Because we are “your source for New England Fieldstone”, the product is a NE Stacked Ledgestone. The stone is thin enough to be held in place by a bonding agent.
This means no footings are required.
NE Stacked Ledgestone is visually appealing because of its lineal cut and the wide range of colors. A thin veneer that is easy to install and perfect for the do-it-yourself weekend warrior.
Here is a step by step re-facing of a brick fireplace with NE Stacked Ledgestone, which was completed over the last weekend by a homeowner and two of his friends. They have some stone experience, but after reading this blog and viewing these pictures you too will be up for the task.
The first step is to make sure that the area is clean and free of any loose cement or other debris. In this case we will be cementing directly over the existing bricks. Because the stone is less than 16 pounds per square foot, no footing is required. You can see from this first picture that the thin set is applied to the face of the bricks with a notched trowel, and then the stone is adhered to the thin set. Make sure that the pieces are dry fitted before applying the thin set. Make sure the stone can be adhered to the thin set within 10 minutes. If not the thin set will become hard and unworkable.
The next step is to start from the corners and work your way inside. In this picture you can see that the corners were created with a weaved pattern and with cut corners that give the stone the appearance of depth. The top pieces on the right side create the weaved pattern and the top piece on the left is the cut corner. Your decision for corners can be any combination that you find appealing. If you choose to have a mason help you with this project he/she will be able to assist you with the decision. If not feel free to stop by our showroom, visit our online design center, or talk to one of our knowledgeable sales representatives about what to do for your corners.
As the stone makes its way to the top of the fireplace you will notice that a few pieces of larger mosaic cut pieces have been worked into the pattern. These are accent pieces, which many people find aesthetically pleasing as they draw your attention from the otherwise busy pattern of the Ledgestone. This is not required. It is simply a matter of taste.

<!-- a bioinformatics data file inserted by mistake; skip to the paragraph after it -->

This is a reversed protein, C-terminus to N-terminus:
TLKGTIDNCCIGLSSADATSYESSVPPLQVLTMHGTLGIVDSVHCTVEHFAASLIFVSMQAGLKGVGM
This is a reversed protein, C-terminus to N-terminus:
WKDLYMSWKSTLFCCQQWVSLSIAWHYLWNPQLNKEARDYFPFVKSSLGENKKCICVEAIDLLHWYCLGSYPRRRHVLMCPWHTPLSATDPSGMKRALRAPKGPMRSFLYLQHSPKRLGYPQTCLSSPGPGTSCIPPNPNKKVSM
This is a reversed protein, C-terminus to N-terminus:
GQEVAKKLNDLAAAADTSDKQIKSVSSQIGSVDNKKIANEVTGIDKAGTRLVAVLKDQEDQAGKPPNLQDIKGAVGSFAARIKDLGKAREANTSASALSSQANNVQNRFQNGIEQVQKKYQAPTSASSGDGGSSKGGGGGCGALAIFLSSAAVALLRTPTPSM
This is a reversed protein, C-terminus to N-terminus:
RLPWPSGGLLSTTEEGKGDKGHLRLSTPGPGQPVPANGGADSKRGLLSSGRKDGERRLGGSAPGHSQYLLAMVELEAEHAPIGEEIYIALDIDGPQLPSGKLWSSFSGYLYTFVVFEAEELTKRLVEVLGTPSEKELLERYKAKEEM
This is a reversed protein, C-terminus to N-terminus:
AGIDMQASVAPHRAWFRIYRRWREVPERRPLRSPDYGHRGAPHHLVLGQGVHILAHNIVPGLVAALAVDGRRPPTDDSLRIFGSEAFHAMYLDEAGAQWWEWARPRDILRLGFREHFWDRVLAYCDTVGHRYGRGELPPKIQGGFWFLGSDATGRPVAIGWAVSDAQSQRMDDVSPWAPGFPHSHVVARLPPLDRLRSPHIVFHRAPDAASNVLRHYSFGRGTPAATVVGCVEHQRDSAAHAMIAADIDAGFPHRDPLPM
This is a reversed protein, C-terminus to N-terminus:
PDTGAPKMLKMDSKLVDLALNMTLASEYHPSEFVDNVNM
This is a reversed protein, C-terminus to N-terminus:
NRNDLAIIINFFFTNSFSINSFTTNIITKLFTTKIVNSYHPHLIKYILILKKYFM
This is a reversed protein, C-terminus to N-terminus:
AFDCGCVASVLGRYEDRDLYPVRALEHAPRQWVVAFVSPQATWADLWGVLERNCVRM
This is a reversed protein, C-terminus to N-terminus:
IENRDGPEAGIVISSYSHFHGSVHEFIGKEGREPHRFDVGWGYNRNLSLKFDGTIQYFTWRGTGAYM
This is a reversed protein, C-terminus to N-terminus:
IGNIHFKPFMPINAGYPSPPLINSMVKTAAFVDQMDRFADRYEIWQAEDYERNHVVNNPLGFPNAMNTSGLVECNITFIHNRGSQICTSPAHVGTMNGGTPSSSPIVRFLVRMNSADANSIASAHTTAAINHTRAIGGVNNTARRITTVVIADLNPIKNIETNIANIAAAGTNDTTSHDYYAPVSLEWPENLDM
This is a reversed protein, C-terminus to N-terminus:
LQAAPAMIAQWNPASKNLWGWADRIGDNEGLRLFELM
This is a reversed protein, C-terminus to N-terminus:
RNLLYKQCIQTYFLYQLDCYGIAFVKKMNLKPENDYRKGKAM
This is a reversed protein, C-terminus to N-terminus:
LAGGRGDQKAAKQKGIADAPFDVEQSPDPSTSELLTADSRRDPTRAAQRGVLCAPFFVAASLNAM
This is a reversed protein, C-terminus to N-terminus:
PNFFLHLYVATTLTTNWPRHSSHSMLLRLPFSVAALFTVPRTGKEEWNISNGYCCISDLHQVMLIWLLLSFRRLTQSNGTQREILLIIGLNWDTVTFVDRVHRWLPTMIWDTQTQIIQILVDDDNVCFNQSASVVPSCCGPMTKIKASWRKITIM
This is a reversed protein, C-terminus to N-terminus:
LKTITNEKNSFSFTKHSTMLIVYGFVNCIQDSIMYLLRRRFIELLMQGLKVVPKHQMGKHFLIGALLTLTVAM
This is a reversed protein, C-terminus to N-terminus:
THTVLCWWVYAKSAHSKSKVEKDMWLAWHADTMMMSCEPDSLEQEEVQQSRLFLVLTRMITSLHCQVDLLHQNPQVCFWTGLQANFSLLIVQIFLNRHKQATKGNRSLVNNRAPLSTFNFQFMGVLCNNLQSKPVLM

At this point the veneer has come across the top of the firebox opening. In this job a thin piece of limestone was installed to create the look of a stone lintel. A lintel is used with building veneer to provide the veneer a shelf to rest on. An alternative is to create an arch, which is a self-supporting curved system where each successive stone rests on the one below it. The Romans were experts in arch construction, but that is a topic for another day.
Remember that the thin veneer does not require a lintel as the pieces are held in place with the thin set. This piece of limestone is used only for its looks.
Now that the face of the fireplace is completed the installation of the hearth can begin. There are many stone options for the hearth. In this fireplace the homeowner chose bluestone pieces to make up the hearth. These are fitted in place and then cemented to the existing bricks. A joint of 3/8” is left between each piece. This allows for cement to be applied between the pieces to provide a strong bond and to prevent debris from dropping into the space between the stones.
Once the hearth pieces are installed the fireplace is complete. All our homeowner needs now is some subtle lighting, soft music, a nice glass of Beaujolais and another log for the fire.
Not bad for a weekend of work.
If you like the look of this fireplace, but are not up to the task of constructing it yourself, check out our Buyer’s Guide to assist you in finding a qualified installer in your area. Give it a try you’ll be glad you did.
Our Design Center has these pictures and many more that will help you create your natural stone haven.